Gold and Mineral Mines of Montana

Historic Lost Horseshoe

20 Acre Placer Claim – Lowland District – Jefferson County, Montana

Lost Horseshoe 20 Acre Unpatented Placer Mining ClaimThe Historic Lost Horseshoe Placer Mining Claim for sale exclusively by Gold And Mineral Mines of Montana LLC, a 20 Acre Unpatented Placer Mining Claim. The claim is located just outside of Basin, Montana and has been properly marked. All claims have been carefully surveyed, mapped and researched. MMC #240955

 

This is a remote Montana gold mine. Rock Creek, which runs through the middle of the claim, provides plenty of year round water for all your mining needs. During surveying gold was easily found in the material by panning. The valley bottom is old river bed material. The higher benches are also old river bed material. Gold And Mineral Mines of Montana LLC is lucky enough to have several claims on this historic creek. The claim boasts excellent access and does get visitors driving through on the road. The claim was originally surveyed and sampled for rich, free gold deposits in the gravels.

 

The various districts in the county, now seemingly dormant, cannot be regarded as worked out or abandoned but only awaiting renewed interest. (H.G McClernan 1976)

 

The creek bed is over 600 feet on this claim and there is water year round. It is likely there is some native silver, garnets, sapphires and possibly some relics to be found on the claim but the primary commodity will be gold.

 

There has been some work done after 1900 based on the remnants and items seen in the area. It is estimated by the surveyors that the claim has been worked intermittently in the early 1900's. No effort to mine for many decades is evident. The gold that you will find on this claim has been washing down from the mines, hills and gulches above and depositing and replenishing the gold on this claim. The higher benches also hold gold and are old river bed material. So don't forget about all that virgin ground on the benches.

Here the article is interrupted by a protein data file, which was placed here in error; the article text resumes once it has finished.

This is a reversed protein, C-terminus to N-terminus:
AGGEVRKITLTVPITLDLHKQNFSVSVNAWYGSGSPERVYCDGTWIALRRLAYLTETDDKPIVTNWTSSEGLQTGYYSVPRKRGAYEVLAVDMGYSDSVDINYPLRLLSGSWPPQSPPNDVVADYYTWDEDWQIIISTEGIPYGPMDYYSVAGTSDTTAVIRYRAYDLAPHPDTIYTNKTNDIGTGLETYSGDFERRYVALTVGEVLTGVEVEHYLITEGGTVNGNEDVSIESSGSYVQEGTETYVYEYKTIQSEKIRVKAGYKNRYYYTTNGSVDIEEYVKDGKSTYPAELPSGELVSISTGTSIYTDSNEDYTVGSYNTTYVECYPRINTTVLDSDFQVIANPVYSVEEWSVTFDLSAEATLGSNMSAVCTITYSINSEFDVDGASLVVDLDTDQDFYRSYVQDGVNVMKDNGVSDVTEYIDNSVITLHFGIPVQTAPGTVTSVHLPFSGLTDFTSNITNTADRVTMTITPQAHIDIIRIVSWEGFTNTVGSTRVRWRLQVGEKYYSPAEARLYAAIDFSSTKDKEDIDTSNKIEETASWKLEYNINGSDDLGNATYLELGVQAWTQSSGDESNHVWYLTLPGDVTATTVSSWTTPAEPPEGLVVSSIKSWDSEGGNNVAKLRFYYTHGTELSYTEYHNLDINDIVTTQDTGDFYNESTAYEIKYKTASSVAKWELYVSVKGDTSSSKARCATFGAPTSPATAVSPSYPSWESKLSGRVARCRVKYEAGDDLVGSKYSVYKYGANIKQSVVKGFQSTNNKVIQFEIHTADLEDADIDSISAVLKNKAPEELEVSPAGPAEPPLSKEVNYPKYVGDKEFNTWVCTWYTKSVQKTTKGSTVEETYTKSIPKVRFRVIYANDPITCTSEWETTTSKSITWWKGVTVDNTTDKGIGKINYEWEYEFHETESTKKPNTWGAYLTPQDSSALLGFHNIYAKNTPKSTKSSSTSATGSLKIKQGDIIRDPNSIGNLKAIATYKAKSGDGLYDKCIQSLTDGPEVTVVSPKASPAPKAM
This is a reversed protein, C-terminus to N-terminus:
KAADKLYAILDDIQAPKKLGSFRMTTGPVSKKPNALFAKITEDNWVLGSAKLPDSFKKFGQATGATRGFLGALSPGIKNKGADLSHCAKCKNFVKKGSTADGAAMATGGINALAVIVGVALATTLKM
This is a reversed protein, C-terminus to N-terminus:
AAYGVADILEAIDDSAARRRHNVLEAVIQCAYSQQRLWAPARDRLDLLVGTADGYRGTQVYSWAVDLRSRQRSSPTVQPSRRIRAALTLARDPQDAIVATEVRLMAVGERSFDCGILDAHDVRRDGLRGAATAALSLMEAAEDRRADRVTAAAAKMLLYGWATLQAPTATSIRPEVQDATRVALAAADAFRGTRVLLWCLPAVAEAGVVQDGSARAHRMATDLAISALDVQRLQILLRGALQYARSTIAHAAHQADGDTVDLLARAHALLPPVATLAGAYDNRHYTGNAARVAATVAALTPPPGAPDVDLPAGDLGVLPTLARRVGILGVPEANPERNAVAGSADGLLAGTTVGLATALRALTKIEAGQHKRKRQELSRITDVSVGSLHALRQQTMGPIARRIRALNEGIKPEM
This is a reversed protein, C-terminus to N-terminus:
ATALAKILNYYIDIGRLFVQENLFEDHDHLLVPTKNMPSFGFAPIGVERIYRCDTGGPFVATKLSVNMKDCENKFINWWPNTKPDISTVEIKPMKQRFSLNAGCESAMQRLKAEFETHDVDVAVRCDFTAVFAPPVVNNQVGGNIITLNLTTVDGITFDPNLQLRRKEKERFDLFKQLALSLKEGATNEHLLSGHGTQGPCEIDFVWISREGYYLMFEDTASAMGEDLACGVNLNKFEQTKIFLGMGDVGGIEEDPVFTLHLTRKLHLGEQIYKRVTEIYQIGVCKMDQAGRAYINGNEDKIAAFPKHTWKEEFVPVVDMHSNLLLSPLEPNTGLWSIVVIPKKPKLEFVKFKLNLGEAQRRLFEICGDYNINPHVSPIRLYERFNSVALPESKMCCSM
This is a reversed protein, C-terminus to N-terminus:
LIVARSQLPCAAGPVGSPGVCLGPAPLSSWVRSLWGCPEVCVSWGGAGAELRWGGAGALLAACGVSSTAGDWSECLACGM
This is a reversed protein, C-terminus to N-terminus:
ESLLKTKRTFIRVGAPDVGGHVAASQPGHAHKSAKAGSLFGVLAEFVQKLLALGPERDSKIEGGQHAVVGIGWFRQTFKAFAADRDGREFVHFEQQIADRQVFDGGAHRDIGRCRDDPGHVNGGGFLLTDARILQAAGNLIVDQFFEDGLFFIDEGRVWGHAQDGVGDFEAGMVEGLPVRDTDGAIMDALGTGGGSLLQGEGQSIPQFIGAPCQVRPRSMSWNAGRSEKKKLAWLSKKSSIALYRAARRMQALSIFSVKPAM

There is direct road access to this claim and room for staging, parking and other operations.

 

The best gold is on bedrock. Rock Creek was mined by hand in the late 1800's. There is still good gold in the creek, benches and on bedrock on this claim. If your interested in a gold placer mine feel free to give me a call or text at 406 219 1497. Ken

 

The Bureau of Mines has estimated that demonstrated U.S. reserves of gold are 85 million ounces. Approximately one-half of the total resources are estimated to be by-product gold, while 40% of the remaining one-half (56 million ounces) could be mined for gold alone ... Most U.S. gold resources are in the nation's western states. About 80% of the U.S. gold resources are estimated to be in Alaska, California, Idaho, Montana and Washington. (Earthsearch, Inc. 1983)

Overview of the Mines
The Lost Horseshoe is in an area with rich gold mining history. More than $3 million has historically been taken out of the district. But as with all old mines and mining districts in the Western U.S., the old timers NEVER got it all! Why? There are many reasons for this and here is a short list of some of them.
1) In the mining camps 'News' of other 'Strikes' was always coming in and miners seemed to be eager to pick up and leave what they had for the new places. It didn't seem to matter that the new place may not be as good or that by the time they heard of it there wasn't any open ground left for them to stake a claim. The grass is always greener was their belief.